The top four teams in the country — Georgia, Ohio State, Michigan and TCU — all won on Saturday to remain undefeated, so there shouldn’t be much, if any, change Tuesday night when the College Football Playoff selection committee unveils its third of six rankings at 9 p.m. ET.
No. 5 Tennessee also should hold its spot following its lopsided win over Missouri, giving the Volunteers an opportunity to finish in the top four on Selection Day without winning their league or division.
It gets more interesting after that, but not unpredictable. No. 7 LSU should remain the committee’s top two-loss team, and USC will replace Oregon as the Pac-12’s top playoff contender after the Ducks and UCLA both lost. With Oregon dropping, LSU should move up one spot to No. 6, followed by a promotion for USC to No. 7.
While things might seem simple at the top, the impact on Selection Day gets a bit more complicated. Here’s your guide to interpreting what the committee is thinking behind closed doors, along with Adam Rittenberg’s case for Clemson being ranked higher than USC and the top-four picks of ESPN’s college football reporters:
1. How much margin for error does TCU really have? The Horned Frogs clinched a spot in the Big 12 title game on Saturday night, and if they finish as undefeated conference champions, TCU will be in the playoff. If the selection committee bumps TCU ahead of Michigan on Tuesday night, it could indicate the Frogs have a little more leeway, but the strength of the entire conference is a question. Except for TCU, every team in the Big 12 has at least three losses, guaranteeing the Frogs will face a lower-ranked opponent in the conference title game. (The winner of Ohio State-Michigan will face a similar scenario in the Big Ten, but wins in that rivalry game and over Penn State will trump anything TCU has on its résumé). Pay attention to where TCU’s opponents are ranked, starting with Texas, which now has four losses. If the Frogs stumble at Baylor (which they shouldn’t, given how the Bears have spiraled), their schedule could cost them.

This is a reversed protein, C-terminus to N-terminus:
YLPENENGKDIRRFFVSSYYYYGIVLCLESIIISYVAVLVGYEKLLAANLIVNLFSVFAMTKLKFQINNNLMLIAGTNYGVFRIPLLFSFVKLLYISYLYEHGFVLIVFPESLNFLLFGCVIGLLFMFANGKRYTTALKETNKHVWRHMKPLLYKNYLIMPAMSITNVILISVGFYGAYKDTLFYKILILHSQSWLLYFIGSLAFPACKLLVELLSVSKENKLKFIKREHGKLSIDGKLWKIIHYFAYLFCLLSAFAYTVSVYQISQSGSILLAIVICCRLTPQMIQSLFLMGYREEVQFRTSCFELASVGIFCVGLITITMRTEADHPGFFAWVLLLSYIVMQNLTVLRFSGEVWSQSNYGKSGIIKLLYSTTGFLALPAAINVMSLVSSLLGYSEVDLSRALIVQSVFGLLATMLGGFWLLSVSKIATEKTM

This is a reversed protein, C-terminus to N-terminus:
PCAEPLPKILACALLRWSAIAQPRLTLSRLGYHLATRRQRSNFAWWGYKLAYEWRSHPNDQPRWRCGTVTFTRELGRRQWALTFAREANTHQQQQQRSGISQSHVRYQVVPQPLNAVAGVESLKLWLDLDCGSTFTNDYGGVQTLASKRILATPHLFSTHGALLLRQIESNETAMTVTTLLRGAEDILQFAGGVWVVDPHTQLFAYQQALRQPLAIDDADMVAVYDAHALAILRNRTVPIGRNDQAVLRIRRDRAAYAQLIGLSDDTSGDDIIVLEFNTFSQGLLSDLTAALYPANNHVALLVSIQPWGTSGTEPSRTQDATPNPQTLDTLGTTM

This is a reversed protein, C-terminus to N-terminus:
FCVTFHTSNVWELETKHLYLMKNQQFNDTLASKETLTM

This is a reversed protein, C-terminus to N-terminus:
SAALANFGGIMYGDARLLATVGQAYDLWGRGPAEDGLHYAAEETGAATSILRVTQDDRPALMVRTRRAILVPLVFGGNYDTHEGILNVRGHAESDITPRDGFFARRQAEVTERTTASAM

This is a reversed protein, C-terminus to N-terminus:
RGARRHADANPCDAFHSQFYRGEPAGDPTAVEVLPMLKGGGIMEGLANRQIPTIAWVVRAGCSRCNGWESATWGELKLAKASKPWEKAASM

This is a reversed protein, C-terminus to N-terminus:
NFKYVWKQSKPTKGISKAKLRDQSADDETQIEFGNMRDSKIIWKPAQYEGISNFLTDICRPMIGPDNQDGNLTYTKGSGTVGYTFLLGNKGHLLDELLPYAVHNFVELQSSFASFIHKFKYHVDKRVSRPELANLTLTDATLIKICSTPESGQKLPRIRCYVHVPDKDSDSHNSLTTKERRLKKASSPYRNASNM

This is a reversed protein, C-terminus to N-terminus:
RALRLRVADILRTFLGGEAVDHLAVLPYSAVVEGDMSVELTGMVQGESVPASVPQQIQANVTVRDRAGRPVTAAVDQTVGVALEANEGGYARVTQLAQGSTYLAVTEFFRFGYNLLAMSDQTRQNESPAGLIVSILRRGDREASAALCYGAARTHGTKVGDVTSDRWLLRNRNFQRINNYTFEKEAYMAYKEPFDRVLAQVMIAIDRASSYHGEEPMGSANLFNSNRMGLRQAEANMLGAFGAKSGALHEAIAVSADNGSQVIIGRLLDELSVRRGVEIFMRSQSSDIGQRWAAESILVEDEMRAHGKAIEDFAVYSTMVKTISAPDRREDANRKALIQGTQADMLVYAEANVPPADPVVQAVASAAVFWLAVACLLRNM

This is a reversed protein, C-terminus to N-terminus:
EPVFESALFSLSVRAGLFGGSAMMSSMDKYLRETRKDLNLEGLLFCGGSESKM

2. Is LSU the only two-loss team with a chance? Alabama avoided disaster with its win on Saturday at Ole Miss, but by beating the Rebels, the Crimson Tide ensured LSU’s spot in the SEC championship game as winner of the West Division. Alabama should remain behind LSU in the rankings because of the head-to-head result, but it also could seem deceivingly close at No. 8. There will be movement ahead of the 8-2 Tide going forward, as Ohio State or Michigan will lose in the regular-season finale, and it’s possible TCU loses and/or Georgia knocks LSU out of the conversation. The CFP rankings don’t follow the Associated Press poll mentality; it’s not as simple as teams lose and others move up. Without a conference or division title, Alabama would face much higher scrutiny in the selection committee meeting room. The group has written protocol it must adhere to, and Alabama would come up short in three critical areas: championships won, strength of schedule and head-to-head results.